In a previous review, I said I thought her character was lacking, and I think King really brought her around in the end. She still isn't my favorite, and I don't 'hate' her character in the slightest. In fact, I thought she was perfect for the series. However, she just wasn't my favorite. I, for some reason was surprised she was the one who made it that long on the journey. I really thought after Eddie died, she would be gone Actually, I thought she was going to die first. Don't know why I thought that, but I did.

I knew someone For some reason, I suspected it was her. King definitely proved me wrong. And for that, I say thank ya. I had someone spoil several things in the story for me before I started to read this journey, and it made me quite angry.

Fortunately, I had a few people tell me the story was so much more than those few inklings of spoilers: Blaine the Train, the wolves of Calla Bryn Sturgis, the literary ties to other famous stories, Gasher, Pere Callahan and his story I also really admired him , etc I am glad I took this journey with Roland, Eddie, Susannah, Jake, and Oy, and everyone else they met along the path of the beam.

It was definitely a wild ride. It had it's ups and downs, action-packed and dull or down moments, but all in all, the journey was definitely worth it. View all 36 comments. Original Buddy Read Review: I almost forgot to include my chap Ryder in this epic buddy read!

He says: Saddle up, pards! Well, here it is, folks. The end. We have travelled long and hard. We have had many ups and downs, backward flips, dips, dives, shucks and even a case of good old-fashioned demon rape, say thankya.

Say thankya big-big. The trip has been long and the cost has been high A long tale, like a tall Tower, must be built a stone at a time. But our quest to reach the Dark Tower did not disappoint. I have travelled this path several times.

Aye, hear me well, I beg! But this journey was different; forespecial. Why, you ask? Well, because of my companions.

No matter how many were picked up or the ones who dropped off, the few that stuck with me until the very end made this reread unlike all the others. I would like to say thankya. We are Ka-Tet. We are one from many. We have shared khef. Hear me well, I beg! The fate of the rose must be secured. The fate of Stephen King must be secured.

The man in black, Mordred and the Crimson King must be defeated. But most importantly, we must stop the breakers. For if the beam is broken, the tower will collapse and all worlds will fall into nothingness. Endless darkness for all of eternity. Or is it Todash space where things crawl and creep and slither through the blinding darkness? Our enemies are many. The deck is stacked heavily against us. Don't waste the one or increase the other, if you please. Ka, like the wind. It matters not where it wants you to go, you must follow it at all costs.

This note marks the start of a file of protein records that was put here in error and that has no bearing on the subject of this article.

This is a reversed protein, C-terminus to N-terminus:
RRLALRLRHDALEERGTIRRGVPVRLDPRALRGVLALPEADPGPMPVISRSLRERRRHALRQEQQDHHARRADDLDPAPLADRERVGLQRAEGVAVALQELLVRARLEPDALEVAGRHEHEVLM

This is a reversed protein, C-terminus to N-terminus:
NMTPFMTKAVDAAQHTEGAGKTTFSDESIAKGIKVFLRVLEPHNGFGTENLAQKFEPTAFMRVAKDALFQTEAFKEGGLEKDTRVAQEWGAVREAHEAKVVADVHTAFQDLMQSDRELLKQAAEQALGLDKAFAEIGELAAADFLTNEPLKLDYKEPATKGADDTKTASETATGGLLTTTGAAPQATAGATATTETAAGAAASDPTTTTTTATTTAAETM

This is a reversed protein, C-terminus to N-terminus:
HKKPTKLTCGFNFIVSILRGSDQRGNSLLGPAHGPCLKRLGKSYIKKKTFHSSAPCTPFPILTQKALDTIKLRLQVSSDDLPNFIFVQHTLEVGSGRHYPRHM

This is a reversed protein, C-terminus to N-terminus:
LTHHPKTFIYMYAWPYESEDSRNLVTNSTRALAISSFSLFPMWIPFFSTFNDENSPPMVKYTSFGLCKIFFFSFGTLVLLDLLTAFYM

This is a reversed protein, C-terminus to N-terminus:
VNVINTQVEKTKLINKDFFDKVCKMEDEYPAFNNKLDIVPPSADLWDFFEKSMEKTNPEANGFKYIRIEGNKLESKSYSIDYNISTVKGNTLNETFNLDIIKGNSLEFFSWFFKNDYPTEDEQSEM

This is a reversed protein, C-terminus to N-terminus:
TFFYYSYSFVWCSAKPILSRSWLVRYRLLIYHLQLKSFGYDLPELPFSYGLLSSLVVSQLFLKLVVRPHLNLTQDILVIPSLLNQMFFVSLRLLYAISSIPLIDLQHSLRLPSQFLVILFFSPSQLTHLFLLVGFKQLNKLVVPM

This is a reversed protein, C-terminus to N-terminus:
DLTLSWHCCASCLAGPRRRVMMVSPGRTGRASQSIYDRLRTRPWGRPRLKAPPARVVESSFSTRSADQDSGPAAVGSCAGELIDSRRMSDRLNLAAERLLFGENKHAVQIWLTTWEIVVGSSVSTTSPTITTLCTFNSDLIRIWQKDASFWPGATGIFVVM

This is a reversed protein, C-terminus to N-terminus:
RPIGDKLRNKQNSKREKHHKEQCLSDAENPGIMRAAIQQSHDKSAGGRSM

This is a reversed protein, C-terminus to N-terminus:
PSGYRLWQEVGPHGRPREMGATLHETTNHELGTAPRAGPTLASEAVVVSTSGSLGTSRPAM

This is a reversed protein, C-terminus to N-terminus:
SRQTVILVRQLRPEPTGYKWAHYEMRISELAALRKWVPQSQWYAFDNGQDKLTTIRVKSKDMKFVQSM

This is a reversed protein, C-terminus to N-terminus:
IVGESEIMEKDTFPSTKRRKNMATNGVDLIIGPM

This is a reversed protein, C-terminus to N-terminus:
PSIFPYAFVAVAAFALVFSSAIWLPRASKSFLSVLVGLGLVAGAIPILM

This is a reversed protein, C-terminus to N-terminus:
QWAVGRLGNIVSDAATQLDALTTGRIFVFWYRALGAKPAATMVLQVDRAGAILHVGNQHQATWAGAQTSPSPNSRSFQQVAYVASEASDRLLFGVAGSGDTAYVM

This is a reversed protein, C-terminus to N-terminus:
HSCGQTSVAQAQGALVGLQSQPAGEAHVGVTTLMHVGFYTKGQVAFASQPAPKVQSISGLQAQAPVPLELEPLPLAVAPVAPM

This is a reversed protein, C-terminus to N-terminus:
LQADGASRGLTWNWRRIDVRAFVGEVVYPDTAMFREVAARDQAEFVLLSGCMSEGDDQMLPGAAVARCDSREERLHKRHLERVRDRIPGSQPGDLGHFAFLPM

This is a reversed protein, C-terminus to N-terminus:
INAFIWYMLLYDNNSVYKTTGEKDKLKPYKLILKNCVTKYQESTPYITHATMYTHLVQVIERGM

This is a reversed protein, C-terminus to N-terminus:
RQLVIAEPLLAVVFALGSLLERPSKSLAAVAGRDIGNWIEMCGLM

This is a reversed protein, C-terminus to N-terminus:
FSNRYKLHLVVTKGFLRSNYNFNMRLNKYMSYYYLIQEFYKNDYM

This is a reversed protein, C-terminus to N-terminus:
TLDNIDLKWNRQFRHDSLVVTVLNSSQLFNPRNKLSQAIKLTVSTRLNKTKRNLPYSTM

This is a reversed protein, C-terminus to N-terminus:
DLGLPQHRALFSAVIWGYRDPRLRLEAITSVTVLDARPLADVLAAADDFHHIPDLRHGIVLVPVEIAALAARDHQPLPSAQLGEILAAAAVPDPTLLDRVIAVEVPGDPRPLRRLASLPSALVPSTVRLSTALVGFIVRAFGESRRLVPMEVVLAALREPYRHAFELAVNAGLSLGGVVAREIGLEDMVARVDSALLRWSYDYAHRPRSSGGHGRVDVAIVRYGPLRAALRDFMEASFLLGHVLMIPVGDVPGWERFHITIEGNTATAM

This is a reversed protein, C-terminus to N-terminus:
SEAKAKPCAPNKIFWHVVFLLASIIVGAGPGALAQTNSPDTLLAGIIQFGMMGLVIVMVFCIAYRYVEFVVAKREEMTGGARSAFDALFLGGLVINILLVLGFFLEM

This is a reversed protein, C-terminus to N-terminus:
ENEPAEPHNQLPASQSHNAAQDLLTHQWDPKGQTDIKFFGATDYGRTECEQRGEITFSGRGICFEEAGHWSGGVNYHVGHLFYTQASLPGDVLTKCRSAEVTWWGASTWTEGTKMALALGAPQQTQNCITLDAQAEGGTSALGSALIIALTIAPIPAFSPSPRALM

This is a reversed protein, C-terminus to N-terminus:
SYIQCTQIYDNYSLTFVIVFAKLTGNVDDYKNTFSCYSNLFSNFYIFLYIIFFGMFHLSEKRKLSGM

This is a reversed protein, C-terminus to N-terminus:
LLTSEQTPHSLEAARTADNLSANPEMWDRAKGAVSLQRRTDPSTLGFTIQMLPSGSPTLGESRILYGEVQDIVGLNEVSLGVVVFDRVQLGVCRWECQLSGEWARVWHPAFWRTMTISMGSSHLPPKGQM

For Ka is a wheel, and it does turn. Does it not? Books that evoke emotions, that make me think, that make me feel what the character is feeling… those are the books that mean the most. They mean everything. He has sacrificed everything for the tower- friends, family- even his own mother. Will his current ka-tet be asked to surrender their lives for the sake of his quest? This book may not be perfect- lord knows King does not impress all of his readers all the time.

Certain parts are downright cheesy. But as King himself states in the Coda- the fun is in the journey. Ka is a wheel, do you not see? I think this is what is happening to Roland. He goes his quest over and over and over again, never remembering the time before and always slightly different than the time before.

The signs are all there within the books! Open thine eyes and see!! Never for you.

You darkle. You tinct. May I be brutally frank? You go on. Cort tells him: You'll wear out a hundred pairs of boots on your way to hell. No, he has not. He has been cursed from the beginning. He never learns.

He continues to sacrifice all for the tower. I remember when I first saw that last line. It made me shudder. It made me heartbroken for this tragic character.

His penance was to continue an endless loop. All his time spent devoted to the same outcome; each time learning just enough to change some small factor of his new journey, but never enough to gain him entrance to something other than the hell he is facing.

This series means so much to me. It opened my eyes to a whole new way of thinking and created endless possibilities for what lies beyond the veil of death. It comforts me in times of turmoil. I would like to thank my ka-mates for going on this journey with me. I hope it did ya fine, so I do. Long days and pleasant nights, friends. I love thee. Aye, say true, say every one of you.